Here's what I've done so far.

    1- scan our computers with a good antivirus.

    2- change the cpanel & ftp and email account passwords.


    3- read up on how to secure a server due to the following point...

    4- ask for help from your hosting company.

    This is where it gets interesting. They're not providing any help whatsoever. Their one and only solution to the problem is to just create a whole new account where we are to then upload fresh copies of our websites. While it would be beneficial to start with a fresh account I don't see how this prevent this attack from happening again.

    5-As for the reasons for my 0day theory, the file cp1.php was located in our root and it reads:

    <?
    /*||||||||||||||||||||||||||||||||||||||||||||*/
    # Coded By Crazy_Hacker |
    # Script: Cpanel + FTP Cracker |
    # Site: www.bigcuck_69.com |
    # Forums: http://forums.bigcuck_69.com/index.php |
    /*|||||||||||||||||||||||||||||||||||||||||||*/


    $auth = 2; // 1=on ,,,, 2=off
    $name='441ae5118f87c9f621ef5d66c698e0a94'; //0day
    $pass='41ae5118f87c9f621ef5d66c698e0a94'; //C-H

    eval(base64_decode(' *****12732 characters removed***** '));
    ?>

    I don't know how it got there but it was dated April 12th, which is also when the mass emails started being sent out of our account via "mail.php". No mention of the file shows up anywhere in our logs but as I mentioned in a previous, whoever got in also seems to have had the common sense to erase about 14 days from one of them.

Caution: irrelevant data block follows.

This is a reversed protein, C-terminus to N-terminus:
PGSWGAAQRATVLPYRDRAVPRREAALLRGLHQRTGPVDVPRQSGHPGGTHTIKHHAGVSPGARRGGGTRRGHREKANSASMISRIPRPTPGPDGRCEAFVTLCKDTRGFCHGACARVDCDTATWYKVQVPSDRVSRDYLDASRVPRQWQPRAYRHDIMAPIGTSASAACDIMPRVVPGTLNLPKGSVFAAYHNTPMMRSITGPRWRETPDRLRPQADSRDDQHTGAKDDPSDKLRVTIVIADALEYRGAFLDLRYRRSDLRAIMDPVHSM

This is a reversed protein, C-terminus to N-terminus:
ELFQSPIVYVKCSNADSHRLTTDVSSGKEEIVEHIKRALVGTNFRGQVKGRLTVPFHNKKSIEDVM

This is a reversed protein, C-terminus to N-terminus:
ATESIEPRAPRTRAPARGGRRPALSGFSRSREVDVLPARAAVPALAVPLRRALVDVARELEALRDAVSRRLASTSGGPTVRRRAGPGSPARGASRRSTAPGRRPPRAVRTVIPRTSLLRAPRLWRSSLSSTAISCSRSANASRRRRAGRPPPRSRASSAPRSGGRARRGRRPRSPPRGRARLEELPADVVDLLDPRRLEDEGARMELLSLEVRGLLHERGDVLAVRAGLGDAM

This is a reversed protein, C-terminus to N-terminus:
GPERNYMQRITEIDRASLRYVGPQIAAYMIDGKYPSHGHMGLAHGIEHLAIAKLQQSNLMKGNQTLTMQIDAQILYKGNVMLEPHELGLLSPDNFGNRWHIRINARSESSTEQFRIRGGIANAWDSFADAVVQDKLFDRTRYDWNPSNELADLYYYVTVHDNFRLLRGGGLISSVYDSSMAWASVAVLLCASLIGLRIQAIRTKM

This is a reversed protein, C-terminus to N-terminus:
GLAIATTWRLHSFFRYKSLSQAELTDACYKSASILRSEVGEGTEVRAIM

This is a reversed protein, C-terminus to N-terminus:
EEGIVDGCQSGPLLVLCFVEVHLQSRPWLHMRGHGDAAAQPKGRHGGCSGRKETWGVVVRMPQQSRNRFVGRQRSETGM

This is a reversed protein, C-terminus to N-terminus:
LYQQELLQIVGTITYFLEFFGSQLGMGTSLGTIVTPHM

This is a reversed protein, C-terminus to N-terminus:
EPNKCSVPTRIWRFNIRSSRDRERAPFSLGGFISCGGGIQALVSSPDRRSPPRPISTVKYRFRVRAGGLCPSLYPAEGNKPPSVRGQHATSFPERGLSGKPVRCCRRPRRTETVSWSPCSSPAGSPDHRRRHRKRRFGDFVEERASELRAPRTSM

6-If you are running outdated scripts on your account, then your login information may be compromised.

    I wouldn't even know how to determine this (yet). Any suggestions to speed / narrow my research on how to secure a server woould be much appreciated.

    7-If files exist on your account that are owned by root, you need to find out if your host changed the ownership of the files.

    In regards to the files that are in my root and set to 0000, i've sent them multiple requests for information regarding who set them up that way. They haven't said a single thing other than:

    "Please note that as I figured out all of your files and directories are now exposed and hit by the hacker".

    Due to my current lack of knowledge with Unix (which I'm working on), and since Canaca isn't talking, I have no way of knowing who set the permissions that way.

    8- They may have noted that the files were part of an exploit and changed the ownership/permission of the files to prevent them from running on the server.

    That's what I figured since the last change to these files and folders dates to April 14th, which is the day our account was suspended, which was Canaca's way of informing us we had been hacked...

    Therefore, judging from this past week I'm thinking we need a cPanel sysadmin to come and take for us because it's obvious our Host has no intention of helping (even for a fee). Does anyone know a talented admin working in the Vancouver BC area?
     
  8. sparek-3